The latest signals of each model are as follows:
- Ultimate market timing model: Buy equities
- Trend Model signal: Bullish
- Trading model: Bullish
Update schedule: I generally update model readings on my site on weekends and tweet mid-week observations at @humblestudent. Subscribers receive real-time alerts of trading model changes, and a hypothetical trading record of those email alerts is shown here.
Subscribers can access the latest signal in real-time here.
An overbought market
The S&P 500 closed November above its upper monthly Bollinger Band. This is a rare occurrence and going back to 1990, there were 14 occurrences. Exactly half of the episodes saw the market continue to rise, and the other half fell.
Virtually all sentiment models are screaming “caution”!
On the other hand, momentum is extremely strong after the S&P 500 gained 10.8% in November. Are these overbought conditions the signs of a melt-up, or the warnings of an imminent pullback?
Froth, froth everywhere
observed that for the first time in 15 years, 60% of its sentiment indicators are exhibiting excessive optimism – which is a record.
However, sentiment indicators come with an important caveat. They work better at pinpointing bottoms than at calling tops. That’s because investors panic at bottoms, which are easy to spot. On the other hand, investors become complacent at market tops but need a bearish catalyst for the market to fall.
Bullish momentum = Melt-up?
In the meantime, the S&P 500 is roaring ahead after a 10.8% gain in November. Ryan Detrick of LPL Financial found that price momentum tends to persist after 10% monthly gains if you look ahead 6 and 12 months. Results for the next month, which in this case is December, show a positive average and median gain, but the success rate is a coin flip at 50%.
SentimenTrader also observed that NAAIM active managers are so bullish they’re levered long. However, the “average return 3 months later was 5%, with the 3 precedents all being higher”. The moral of this story: don’t discount the effects of price momentum.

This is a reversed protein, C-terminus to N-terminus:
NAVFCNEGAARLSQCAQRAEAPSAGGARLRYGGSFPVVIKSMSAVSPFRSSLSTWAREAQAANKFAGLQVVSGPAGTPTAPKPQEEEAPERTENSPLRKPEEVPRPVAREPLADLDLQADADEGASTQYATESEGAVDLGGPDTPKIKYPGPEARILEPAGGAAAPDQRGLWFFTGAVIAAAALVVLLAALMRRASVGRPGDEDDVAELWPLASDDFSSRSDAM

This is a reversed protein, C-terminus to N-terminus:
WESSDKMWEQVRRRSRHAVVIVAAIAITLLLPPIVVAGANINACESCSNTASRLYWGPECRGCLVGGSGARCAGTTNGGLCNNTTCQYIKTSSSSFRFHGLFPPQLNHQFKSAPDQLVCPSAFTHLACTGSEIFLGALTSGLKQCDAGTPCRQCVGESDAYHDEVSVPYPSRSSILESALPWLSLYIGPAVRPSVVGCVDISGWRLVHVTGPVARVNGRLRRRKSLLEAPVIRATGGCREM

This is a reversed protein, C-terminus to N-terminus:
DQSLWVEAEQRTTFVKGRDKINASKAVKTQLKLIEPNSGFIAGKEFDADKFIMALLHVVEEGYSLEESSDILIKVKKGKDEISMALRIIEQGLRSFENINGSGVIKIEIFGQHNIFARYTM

I have been monitoring the % of S&P 500 stocks above their 200-day moving averages. Readings have spiked above 80% to over 90%. Past episodes of surges above 80% have been divided into sustained advances (in grey) and pullbacks (in pink). However, only readings above 90% have been signals of “good overbought” rallies. These conditions argue for a market melt-up despite warnings from sentiment models.
Here is an odd but bullish anomalous sign from sentiment models. Macro Charts
observed that traders are selling aggressively, and the “5-Week positioning change is one of the most negative in history – previously only seen at bottoms”.
These readings are unusual because hedge fund equity futures trading is mainly dominated by Commodity Trader Advisers (CTAs). CTAs are trend followers, and they should be buying, not selling, as prices have been rising. The most likely explanation of significant large speculator selling can be attributable to rebalancing flows by institutions. Equities have outperformed bonds so much in Q4 that large balanced funds need to sell stocks and buy bonds in order to return to their target weights. If the stock market is holding up well in the face of concerted rebalancing selling, then the underlying momentum is stronger than appears.
That’s a bullish sign.
Buy the dip!
Something truly rare is happening in financial markets right now. Both sentiment and breadth figures are at multi-year highs (if not multi-decade highs). When this happens, investors and traders split into 2 camps: those who think that stocks will crash (sentiment camp), and those who think that this is only the start of a great bull market (breadth & breakout camp).
Things are never so black and white. The 2 narratives can co-exist if we consider 2 different time frames.
While unimaginably high sentiment can and usually does lead to short term losses and market volatility, incredibly strong breadth is more of a long term bullish sign for stocks.